The American Dream doesn’t always begin on a farm with cows to milk and hay to bale. Sometimes it starts with a life that is, by most standards, just normal. Judy Faulkner was raised in Cherry Hill, New Jersey, and graduated from Moorestown Friends School in 1961. Her father, Louis Greenfield, was a pharmacist, a factor that helped forge Faulkner’s interest in healthcare. Faulkner’s ambition was no doubt shaped by her mother, Del Greenfield, who, despite graduating from high school at the age of 15 with straight As, never attended college.
“Only later did she realize she could have gotten in for free because she was such a good student,” Faulkner said in reflection, “and I think that really made her sad.”
But Judy Faulkner didn’t want any such regrets. She graduated from Dickinson College with a bachelor’s degree in mathematics and from the University of Wisconsin–Madison with a master’s degree in computer science. Judy Faulkner wasn’t going to pass up any opportunity that came her way. While at graduate school, she took what was likely “the first-ever computers in medicine course offered in the world.” That was unknown territory back then, but Faulkner wasn’t afraid to tackle something new.
While still in graduate school, Faulkner met John Greist, then chief resident in medicine at the university. He was searching for an efficient scheduling method for on-call doctors. Faulkner saw another opportunity and had the answer—a punch-card system that could create an annual schedule in just 18 seconds, and for only $5. The project took her several weeks and many long nights. “When she said she was going to do it, she meant she was going to do it,” Greist later said of her.
After graduating, Faulkner remained at the university to work on a database for tracking patient information, and in 1979, Faulkner and Greist began a company that would eventually become Epic Systems. They borrowed from family and friends—and against their homes—to launch Human Services Computing. Faulkner was the company’s first president and wrote all the original code from a basement in Madison. Like most fledgling companies, it wasn’t glamorous. There was some furniture, some cheap desks, and not much else. “We just got a lot of paint and painted it different shades of purple,” Faulkner recalled.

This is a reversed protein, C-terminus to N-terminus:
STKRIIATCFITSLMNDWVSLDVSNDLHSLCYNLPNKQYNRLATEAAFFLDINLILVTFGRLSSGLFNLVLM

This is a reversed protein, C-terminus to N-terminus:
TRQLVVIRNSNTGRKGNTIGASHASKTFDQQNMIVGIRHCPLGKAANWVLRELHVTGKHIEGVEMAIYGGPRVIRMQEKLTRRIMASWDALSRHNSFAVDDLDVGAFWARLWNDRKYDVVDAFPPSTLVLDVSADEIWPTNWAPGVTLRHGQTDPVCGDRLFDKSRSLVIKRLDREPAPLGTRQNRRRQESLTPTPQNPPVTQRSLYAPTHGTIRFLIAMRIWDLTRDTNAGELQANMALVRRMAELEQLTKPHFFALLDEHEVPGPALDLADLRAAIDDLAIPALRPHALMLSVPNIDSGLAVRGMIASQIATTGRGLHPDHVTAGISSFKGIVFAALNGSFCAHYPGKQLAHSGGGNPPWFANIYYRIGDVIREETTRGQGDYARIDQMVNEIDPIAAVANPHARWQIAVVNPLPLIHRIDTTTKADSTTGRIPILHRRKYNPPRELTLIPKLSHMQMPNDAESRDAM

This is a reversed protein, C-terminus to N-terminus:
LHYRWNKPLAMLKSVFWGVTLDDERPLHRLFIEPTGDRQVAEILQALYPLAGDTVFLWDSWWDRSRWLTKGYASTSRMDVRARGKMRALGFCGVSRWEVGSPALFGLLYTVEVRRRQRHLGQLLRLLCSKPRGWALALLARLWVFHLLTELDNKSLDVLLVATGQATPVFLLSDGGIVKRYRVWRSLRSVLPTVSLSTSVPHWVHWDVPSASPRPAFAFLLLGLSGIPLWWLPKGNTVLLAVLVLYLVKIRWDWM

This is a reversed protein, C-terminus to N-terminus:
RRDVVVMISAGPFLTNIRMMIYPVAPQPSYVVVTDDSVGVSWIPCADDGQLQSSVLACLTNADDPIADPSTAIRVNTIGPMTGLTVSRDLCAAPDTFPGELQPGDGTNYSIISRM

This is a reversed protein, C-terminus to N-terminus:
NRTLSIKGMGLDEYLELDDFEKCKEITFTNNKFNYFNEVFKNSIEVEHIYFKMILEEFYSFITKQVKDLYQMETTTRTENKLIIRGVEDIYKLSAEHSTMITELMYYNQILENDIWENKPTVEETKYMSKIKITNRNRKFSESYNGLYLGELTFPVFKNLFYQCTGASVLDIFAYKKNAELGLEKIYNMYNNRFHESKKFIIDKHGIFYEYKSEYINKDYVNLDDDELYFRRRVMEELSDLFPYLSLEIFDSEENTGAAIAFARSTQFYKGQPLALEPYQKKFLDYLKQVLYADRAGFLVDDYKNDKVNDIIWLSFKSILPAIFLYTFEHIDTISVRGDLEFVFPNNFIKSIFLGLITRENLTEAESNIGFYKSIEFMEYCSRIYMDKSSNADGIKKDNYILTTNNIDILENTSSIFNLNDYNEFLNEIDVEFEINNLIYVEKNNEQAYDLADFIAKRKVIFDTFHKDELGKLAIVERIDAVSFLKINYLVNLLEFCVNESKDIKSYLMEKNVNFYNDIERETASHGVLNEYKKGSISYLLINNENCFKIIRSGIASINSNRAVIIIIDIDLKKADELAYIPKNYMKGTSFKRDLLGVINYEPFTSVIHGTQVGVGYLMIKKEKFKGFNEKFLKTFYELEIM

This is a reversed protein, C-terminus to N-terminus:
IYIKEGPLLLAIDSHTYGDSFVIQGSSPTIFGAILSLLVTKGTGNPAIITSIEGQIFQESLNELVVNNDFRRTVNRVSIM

Founding Epic the Right Way
From the beginning, Faulkner knew that she would never build the company with venture capital or private equity. She would build it her way, the right way, regardless of how much more time it would take. In true homegrown American Dream fashion, she got to work and poured her heart into the company, ensuring that it would stand on a foundation of doing good with good products—not making money for investors.
“Why do we want people whose primary interest in us is return on equity rather than ‘Are you building a good product? Is it helping the people?’” Faulkner said. “If you are publicly traded, then your legal fiduciary duty is to increase shareholder value. We think our duty is to keep patients healthy.”
An Epic Impact on Patients
Epic Systems has grown to more than 10,000 employees and is still privately held and self-sufficient; they have never acquired another company! Though few people have ever heard of Epic, they are in essence the Apple of US healthcare IT. By 2019, Epic held medical records of over 200 million people. And by 2022, hospitals that were using Epic software held medical records of 78% of US patients.
Epic has been at the forefront of EMR (electronic medical record) technology as well as other areas within healthcare IT. Most of the biggest hospitals and health systems in the US use Epic software, including Kaiser Permanente, the Cleveland Clinic, Johns Hopkins Hospital, and all Mayo Clinic campuses. To say that Epic has impacted healthcare and especially the live of patients is an understatement! Having effective software is an important part of achieving good outcomes in healthcare, and Faulkner and Epic have done well to provide that software and much more.
Epic Software and Epic Stories
But to Faulkner, Epic is about more than creating important healthcare IT software, and healthcare IT is about more than just collecting patient health data. “I absolutely believe in the power of the story,” she says. “And so many people don’t understand that, especially in the tech field. . . . You have to tell the story. The ‘why’ behind it.”
The American Dream has always been about stories—humble tales that swell into great narratives. And each medical record—each life—that Epic’s software holds is a story waiting to be told. Judy Faulkner’s story is really no different. She seized the opportunity and, from her own modest tale, has woven a great American epic.